But enough about sports. Let's get back to beer, shall we?
Since we wanted to visit Elevator but they weren't open until 4 p.m., we'd decided to head over to Wolf's Ridge. However, it turns out there is a smaller Elevator tasting room a block or two down the street from Wolf's Ridge so we stopped in for a quick one-and-done. Things at Elevator were pretty quiet now that the game had wrapped up. A few scattered patrons occupied the small space, and by the time we'd finished our beer, there were only about two or three people left at the tiny bar.
Knowing this would be a quick visit so as to not lose track of our agenda, I opted for 380 IPA, a straight-up old school IPA with equal parts pine and citrus. The beer takes its name from Columbus' area code. This one reminded me more of a slightly dry, citrusy West Coast-style IPA, albeit not totally up to snuff compared to some of the Left Coast heavy-hitters. Still, this one was enjoyable as we passed about thirty-odd minutes checking out the small, garage-like tasting room.
|Pleeps needed a quick power nap.|
After a quick visit to Elevator, it was off to Wolf's Ridge, which is situated just a few short blocks away. A family-owned and operated brewery, Wolf's Ridge also houses a pretty legit restaurant that stems from a deep love of both craft beer and food. Like many up-and-coming small breweries, they focus on locally sourced products and services to remain true to their roots.
|Exterior of Wolf's Ridge Brewing Co.|
Clear Sky Daybreak seemed like a good place to start, especially after a holiday ale and an IPA at our last two stops. This one is a variant of the brewery's popular Clear Sky Cream Ale, a pre-prohibition style ale and features vanilla and light roasted beans from Columbus-based One Line Coffee. It was a solid beer and definitely piqued my interest enough to stick around for seconds. Besides, the beer list was tempting me to explore things further.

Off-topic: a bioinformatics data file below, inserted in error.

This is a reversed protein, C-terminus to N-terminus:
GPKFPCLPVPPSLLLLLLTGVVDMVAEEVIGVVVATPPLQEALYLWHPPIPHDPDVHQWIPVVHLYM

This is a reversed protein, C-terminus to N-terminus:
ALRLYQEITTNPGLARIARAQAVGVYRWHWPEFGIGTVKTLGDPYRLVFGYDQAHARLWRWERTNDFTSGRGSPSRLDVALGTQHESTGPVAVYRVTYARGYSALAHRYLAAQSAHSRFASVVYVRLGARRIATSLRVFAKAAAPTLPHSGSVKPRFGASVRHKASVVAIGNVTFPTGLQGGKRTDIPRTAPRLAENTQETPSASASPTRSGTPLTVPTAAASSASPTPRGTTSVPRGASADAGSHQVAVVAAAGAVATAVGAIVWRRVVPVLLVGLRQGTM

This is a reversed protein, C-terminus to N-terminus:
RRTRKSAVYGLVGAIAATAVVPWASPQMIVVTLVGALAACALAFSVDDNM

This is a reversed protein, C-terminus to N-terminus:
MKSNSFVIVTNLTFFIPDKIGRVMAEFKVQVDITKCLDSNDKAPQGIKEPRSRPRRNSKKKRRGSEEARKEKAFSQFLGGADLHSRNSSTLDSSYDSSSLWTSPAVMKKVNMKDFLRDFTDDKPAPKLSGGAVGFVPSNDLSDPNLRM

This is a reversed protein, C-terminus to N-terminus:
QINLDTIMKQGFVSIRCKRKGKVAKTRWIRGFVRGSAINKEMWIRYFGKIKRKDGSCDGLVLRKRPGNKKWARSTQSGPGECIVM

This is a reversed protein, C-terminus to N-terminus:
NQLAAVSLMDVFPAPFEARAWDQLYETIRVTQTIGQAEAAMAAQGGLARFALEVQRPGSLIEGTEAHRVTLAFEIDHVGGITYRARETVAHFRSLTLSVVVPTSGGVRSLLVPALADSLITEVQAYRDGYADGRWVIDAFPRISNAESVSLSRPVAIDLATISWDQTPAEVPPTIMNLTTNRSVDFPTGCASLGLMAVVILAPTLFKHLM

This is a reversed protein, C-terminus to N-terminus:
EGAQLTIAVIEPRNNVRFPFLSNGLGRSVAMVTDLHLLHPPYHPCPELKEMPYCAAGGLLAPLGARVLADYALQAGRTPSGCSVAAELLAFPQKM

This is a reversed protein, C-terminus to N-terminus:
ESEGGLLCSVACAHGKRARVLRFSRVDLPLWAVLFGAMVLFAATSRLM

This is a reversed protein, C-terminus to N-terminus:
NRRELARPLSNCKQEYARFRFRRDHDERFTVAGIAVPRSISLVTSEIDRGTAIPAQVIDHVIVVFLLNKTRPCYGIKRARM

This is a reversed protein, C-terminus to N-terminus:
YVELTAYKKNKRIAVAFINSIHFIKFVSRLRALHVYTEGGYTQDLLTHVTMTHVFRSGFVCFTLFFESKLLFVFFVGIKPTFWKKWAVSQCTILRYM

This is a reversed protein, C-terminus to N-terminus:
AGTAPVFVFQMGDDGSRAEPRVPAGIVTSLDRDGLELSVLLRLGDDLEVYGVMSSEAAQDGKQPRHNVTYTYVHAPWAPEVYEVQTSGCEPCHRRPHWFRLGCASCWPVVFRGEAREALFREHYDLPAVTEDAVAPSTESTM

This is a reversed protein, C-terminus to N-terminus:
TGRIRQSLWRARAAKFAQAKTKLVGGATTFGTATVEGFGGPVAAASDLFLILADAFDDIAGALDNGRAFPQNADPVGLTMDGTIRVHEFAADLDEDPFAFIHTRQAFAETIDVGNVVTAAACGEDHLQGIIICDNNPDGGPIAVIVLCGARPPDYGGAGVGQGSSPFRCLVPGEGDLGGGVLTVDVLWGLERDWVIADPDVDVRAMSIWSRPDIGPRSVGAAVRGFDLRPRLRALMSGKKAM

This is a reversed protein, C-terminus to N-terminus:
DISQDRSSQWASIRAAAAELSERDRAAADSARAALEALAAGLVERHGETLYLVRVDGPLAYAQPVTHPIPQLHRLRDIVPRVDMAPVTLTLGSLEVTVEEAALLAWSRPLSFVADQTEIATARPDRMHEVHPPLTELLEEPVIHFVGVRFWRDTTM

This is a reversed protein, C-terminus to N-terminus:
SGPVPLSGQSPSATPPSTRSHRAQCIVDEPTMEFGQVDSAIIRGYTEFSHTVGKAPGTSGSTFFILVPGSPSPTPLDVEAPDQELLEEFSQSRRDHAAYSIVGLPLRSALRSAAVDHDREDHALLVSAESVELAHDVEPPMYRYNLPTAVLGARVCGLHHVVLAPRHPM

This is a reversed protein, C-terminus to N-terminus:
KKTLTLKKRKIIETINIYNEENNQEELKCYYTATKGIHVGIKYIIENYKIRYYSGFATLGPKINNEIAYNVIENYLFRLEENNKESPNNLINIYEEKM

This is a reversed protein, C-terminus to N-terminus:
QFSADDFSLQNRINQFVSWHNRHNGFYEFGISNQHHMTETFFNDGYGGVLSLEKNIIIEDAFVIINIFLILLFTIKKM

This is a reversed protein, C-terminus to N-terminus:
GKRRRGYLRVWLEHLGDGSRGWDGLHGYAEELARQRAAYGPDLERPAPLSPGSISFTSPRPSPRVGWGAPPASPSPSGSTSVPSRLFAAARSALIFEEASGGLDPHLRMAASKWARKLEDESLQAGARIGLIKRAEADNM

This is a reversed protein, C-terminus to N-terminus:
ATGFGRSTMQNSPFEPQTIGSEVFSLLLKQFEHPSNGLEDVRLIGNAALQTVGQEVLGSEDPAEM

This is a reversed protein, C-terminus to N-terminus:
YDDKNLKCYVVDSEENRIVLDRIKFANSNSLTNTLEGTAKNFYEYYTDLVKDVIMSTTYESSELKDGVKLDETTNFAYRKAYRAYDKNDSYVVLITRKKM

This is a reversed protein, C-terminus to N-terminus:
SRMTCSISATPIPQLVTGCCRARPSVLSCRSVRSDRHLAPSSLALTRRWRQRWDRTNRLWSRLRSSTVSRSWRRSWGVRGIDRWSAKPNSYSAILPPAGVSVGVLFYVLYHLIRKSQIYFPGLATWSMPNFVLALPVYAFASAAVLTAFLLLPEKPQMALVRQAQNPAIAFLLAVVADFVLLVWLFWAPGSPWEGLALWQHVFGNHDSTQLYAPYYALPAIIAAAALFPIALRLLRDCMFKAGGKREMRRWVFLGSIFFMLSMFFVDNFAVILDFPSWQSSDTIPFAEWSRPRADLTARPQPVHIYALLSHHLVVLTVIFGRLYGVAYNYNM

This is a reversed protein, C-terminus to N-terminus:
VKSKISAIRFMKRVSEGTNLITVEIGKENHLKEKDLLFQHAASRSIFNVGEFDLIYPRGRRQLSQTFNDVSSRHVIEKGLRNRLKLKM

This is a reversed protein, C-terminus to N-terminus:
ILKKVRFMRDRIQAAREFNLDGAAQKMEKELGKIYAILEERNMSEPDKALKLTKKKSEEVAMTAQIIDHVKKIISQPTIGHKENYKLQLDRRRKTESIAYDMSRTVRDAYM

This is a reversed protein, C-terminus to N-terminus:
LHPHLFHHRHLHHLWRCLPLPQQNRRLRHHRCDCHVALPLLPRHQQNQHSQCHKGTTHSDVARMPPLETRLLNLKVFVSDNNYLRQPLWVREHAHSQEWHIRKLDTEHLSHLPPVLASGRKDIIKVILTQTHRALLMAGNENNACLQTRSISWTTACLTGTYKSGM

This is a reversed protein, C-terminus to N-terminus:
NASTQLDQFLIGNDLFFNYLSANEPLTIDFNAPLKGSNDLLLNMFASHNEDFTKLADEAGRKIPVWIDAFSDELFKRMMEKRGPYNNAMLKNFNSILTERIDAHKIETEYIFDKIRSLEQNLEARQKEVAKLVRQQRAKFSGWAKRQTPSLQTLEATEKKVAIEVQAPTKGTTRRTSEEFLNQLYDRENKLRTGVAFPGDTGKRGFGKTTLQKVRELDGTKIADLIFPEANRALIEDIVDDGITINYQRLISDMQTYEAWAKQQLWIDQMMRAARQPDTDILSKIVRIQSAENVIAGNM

Meanwhile, Brewslut decided to go Swimming In the Mangrove. That's actually the name of the beer, folks. The beer menu described it as a "red ale aged in red wine puncheons." Excuse me... what exactly is a "puncheon?" Let's ask the bartender, shall we?
Turns out a puncheon is basically a really big wine barrel. The vessel holds one-third of a tun, which is the English unit of liquid volume used for measuring wine, oil, or honey. According to the Wikipedia entry: "The term puncheon, shortened to 'pon' in the United States, is thought to derive from the fact that it would have been marked by use of a punch to denote its contents. The unit was also known as a 'tertian' (from the Latin word for 'third')."
|The scenery at Wolf's Ridge.|
I've noticed that dry-hopped sours have come into their own over the past several years. As a newer style, these tend to appeal to beer drinkers who like IPAs but not necessarily sours and vice versa. As someone who likes both, this hybrid style offers the best of both worlds to me. I'm typically not a "sweaty feet and stinky cheese" kind of sour guy, so the addition of a dry hop to brighten up a tart or sour beer with some citrus or tropical notes offers a pleasant twist to me.
|Pleeps sitting proudly next to Terre Du Sauvage Green.|
Did I mention the food here is killer too? Indeed it is! I actually wish we would have eaten here, because the "seacuterie" (essentially charcuterie for pescetarians) was amazing. Featuring pickled herring and assorted accoutrements, this plate was a veritable flavor explosion from the sea. All in all, this place is definitely a gem and in our top three of the trip. The beer, the food, the service, the vibe... all A+.
|The tasty "seacuterie" plate. They had me at pickled herring!|
I must admit that I wasn't sure how I was going to like Hoof Hearted. I mean, I reckon myself a funny guy with a very well-rounded sense of humor. But I just wasn't sure about naming a brewery Hoof Hearted. Say it slowly, out loud: Hoof Hearted. Hoof Hearted. Who Farted. Yes, indeed. That, my dear readers, is the impetus of the name and in turn a brewery that doesn't take itself too seriously. In all honesty, I have to admire that. Like most men, unfortunately, I never made it out of the anal phase. I still adore gaseous secretions and other assorted scatological anecdotes, much to the chagrin of Brewslut. As it turns out, I was just getting goofy enough after visiting the four previous breweries to enjoy Hoof Hearted to the fullest. Coincidentally, this place was in direct contrast to the much classier Wolf's Ridge, but I'm equally cultured and childish enough to realize this dichotomy and thus able straddle the line and hang with both breweries. I mean, diversity makes the world go 'round. Am I right or am I right?